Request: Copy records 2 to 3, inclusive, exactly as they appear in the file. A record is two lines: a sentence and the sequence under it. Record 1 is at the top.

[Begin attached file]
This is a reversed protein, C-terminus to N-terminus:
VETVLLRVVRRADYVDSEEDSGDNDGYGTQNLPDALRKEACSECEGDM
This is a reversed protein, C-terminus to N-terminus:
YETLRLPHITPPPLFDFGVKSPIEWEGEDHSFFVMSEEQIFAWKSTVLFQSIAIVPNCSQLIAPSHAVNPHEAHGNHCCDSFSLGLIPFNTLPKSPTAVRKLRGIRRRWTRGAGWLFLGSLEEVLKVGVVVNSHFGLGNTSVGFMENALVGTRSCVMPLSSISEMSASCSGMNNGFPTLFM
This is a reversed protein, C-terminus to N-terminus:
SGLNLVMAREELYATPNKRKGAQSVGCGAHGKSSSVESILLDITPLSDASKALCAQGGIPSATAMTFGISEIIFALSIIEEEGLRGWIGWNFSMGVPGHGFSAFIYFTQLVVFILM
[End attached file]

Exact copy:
This is a reversed protein, C-terminus to N-terminus:
YETLRLPHITPPPLFDFGVKSPIEWEGEDHSFFVMSEEQIFAWKSTVLFQSIAIVPNCSQLIAPSHAVNPHEAHGNHCCDSFSLGLIPFNTLPKSPTAVRKLRGIRRRWTRGAGWLFLGSLEEVLKVGVVVNSHFGLGNTSVGFMENALVGTRSCVMPLSSISEMSASCSGMNNGFPTLFM
This is a reversed protein, C-terminus to N-terminus:
SGLNLVMAREELYATPNKRKGAQSVGCGAHGKSSSVESILLDITPLSDASKALCAQGGIPSATAMTFGISEIIFALSIIEEEGLRGWIGWNFSMGVPGHGFSAFIYFTQLVVFILM